Demographic Changes in America (1607-1914)

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Demographic Changes in America (1607-1914)
Historical records of American demography start with the settlement of Jamestown, Virginia in 1607. Puritans landed in Plymouth and made a home for themselves with the help of Native Americans. These first immigrants in the colonies (British, Dutch, and German), moved to America between the early 17th and late 18th centuries in what was known as Old Immigration. During the colonial period, the birth rate was high but the life expectancy was low. It was common for people to live up until their mid-thirties and families consisted of six to eight children, of which usually just three survived past childhood. The population of the colonies rose to over two million by 1765. The birth rate and life expectancy were the same through the Revolution, but internal migration which took place was the movement of over 60,000 Loyalists to Canada after the United States declared independence from Great Britain.

The early national era was a time of massive immigration and expansion for America. After the 1830’s, there was an onslaught of immigrants from all over the world. The Irish came to America because of the Great Potato Famine that was sweeping through Ireland. The California Gold Rush (1849) was another pull factor for immigrants; the search for gold attracted many Chinese immigrants. Nativist groups like the Know-Nothing Party opposed the influx of foreigners but their efforts did not slow immigration down. Within the United States, Manifest Destiny, was taking root and westward expansion became an option with the addition of many new territories. Going to the west was also necessary for some groups to live in their own societies. About 70,000 Mormons moved west to Utah to escape religious persecution. But for Native Americans, going to Oklahoma was not an option; it was mandatory. They were forced to march over 1,000 miles away to a new territory on the Trail of Tears because of the Indian Removal Act, which displaced over 100,000 Indians. About 25% of these Indians died on the journey over to their new reservations.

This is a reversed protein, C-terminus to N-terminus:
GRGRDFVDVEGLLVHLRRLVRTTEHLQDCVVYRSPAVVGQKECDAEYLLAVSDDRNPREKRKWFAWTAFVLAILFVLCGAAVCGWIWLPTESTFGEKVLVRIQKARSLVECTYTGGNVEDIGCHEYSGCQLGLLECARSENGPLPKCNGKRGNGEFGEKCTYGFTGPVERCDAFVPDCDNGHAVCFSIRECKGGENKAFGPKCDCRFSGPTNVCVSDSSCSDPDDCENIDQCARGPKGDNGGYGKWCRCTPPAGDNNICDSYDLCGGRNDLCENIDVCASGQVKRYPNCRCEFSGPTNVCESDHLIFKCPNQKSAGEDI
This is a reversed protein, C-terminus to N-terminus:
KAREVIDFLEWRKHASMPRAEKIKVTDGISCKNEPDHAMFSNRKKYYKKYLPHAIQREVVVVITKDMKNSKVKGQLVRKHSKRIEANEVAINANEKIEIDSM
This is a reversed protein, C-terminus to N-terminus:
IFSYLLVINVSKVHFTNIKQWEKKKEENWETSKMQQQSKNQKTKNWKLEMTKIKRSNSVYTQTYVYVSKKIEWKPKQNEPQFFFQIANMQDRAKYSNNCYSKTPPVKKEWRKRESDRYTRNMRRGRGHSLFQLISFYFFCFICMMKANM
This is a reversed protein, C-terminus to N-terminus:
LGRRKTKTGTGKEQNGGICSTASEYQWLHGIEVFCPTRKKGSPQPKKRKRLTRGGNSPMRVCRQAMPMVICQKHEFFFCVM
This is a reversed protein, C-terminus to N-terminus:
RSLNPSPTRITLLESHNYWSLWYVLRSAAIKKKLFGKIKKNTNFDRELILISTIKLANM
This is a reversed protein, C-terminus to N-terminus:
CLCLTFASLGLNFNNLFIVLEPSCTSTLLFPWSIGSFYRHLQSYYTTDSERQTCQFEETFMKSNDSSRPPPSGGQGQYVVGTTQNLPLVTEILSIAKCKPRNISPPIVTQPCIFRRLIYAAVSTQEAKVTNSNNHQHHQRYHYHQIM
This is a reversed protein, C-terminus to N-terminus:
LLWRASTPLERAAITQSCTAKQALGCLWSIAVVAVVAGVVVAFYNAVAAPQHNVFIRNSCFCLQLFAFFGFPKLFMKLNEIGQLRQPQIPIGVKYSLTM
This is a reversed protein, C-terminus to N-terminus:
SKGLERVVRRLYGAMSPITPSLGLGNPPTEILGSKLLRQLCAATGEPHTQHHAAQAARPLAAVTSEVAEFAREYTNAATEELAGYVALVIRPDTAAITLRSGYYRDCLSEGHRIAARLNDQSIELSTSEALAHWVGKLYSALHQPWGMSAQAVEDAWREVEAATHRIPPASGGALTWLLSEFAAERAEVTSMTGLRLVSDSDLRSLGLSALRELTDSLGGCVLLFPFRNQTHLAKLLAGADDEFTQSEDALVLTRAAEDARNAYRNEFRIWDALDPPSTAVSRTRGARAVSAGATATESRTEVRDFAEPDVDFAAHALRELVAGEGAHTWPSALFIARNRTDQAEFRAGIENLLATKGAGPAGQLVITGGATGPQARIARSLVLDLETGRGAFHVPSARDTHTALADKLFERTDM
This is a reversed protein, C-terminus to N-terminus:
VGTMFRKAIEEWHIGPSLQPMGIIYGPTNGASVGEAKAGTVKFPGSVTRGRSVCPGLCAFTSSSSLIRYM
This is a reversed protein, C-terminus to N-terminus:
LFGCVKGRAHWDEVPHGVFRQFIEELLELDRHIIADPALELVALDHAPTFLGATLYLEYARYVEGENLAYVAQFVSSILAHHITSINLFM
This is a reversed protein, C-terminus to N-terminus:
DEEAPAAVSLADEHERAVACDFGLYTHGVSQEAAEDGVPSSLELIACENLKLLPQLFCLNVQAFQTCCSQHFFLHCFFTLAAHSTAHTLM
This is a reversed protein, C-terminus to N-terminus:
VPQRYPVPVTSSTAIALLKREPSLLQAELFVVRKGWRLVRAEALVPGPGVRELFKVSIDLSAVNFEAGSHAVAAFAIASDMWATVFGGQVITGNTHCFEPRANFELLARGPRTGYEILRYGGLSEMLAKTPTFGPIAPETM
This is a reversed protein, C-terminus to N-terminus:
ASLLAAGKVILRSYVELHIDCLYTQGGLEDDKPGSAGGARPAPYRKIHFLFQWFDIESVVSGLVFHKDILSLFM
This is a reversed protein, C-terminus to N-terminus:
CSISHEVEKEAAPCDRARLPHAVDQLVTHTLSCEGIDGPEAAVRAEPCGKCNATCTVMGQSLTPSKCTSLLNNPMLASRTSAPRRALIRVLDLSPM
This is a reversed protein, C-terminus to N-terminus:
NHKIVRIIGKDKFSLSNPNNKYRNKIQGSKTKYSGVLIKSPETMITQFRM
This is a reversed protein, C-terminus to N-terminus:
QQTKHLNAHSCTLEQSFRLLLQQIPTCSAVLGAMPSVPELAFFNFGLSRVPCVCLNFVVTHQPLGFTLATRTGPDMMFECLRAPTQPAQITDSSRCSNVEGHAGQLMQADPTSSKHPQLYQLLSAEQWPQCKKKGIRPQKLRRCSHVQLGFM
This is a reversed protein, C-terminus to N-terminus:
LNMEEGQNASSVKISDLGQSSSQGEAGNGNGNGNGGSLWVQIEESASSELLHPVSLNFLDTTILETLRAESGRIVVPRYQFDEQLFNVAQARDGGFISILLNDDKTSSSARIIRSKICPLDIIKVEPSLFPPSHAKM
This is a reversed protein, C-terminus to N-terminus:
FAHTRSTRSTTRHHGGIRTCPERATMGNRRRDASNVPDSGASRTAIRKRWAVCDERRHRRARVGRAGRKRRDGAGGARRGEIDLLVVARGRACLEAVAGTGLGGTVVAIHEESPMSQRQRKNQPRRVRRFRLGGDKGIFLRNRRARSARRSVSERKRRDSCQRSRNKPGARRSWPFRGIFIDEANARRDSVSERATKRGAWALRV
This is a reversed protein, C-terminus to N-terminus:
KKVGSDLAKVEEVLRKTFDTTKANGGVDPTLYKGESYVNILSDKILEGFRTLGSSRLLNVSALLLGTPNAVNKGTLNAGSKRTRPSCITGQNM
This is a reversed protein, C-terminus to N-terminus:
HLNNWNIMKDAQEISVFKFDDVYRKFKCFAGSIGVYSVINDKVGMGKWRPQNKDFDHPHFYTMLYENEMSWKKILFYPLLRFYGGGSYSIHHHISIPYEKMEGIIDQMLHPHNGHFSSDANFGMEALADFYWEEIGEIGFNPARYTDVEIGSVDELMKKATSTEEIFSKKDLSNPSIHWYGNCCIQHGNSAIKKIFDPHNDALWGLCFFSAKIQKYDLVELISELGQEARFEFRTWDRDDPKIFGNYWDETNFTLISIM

Throughout the Antebellum and Civil War eras, life expectancies continued to steadily increase and birth rates decreased drastically. The typical seven to eight children per woman became the modern-day family with only two or three kids. Marriage rates also lowered because there was massive war mobilization of marriage-age men and women were trying to join the workforce, but after the war there was still a rush for young men and women to get married before they got too old. The Reconstruction period following the Civil War was accompanied by a continuing decrease in birth rates and the number of infant mortalities, the babies that died at childbirth, decreased as well. The first Transcontinental Railroad was completed in 1869, and this opened up quicker travel from east to west. The construction of this railroad drew in more Chinese immigrants who wanted opportunities to work, so the population of Chinese-Americans increased.

The 1880’s were not a good time for American health. Infant mortality increased from 15% to 18% and the life expectancy actually decreased for the first time. These problems were mainly caused by unsanitary conditions in the inner cities. Disease ran rampant and the living conditions were horrible. Fortunately, by the 1890s, cities were taking action to improve sanitation, so life expectancy increased again, and infant mortality decreased to 10%. New Immigration began in 1880 and continued through the Progressive Era. Mostly poor Europeans came to America, and they did so by way of Ellis Island in New York. Asian immigrants became limited during this time with legislation like the Chinese Exclusion Act and the Gentleman’s Agreement with Japan, and the ones who were already in America clustered together and lived in ethnic enclaves to stay away from nativist whites. African Americans moved in the Great Migration in 1910 in...
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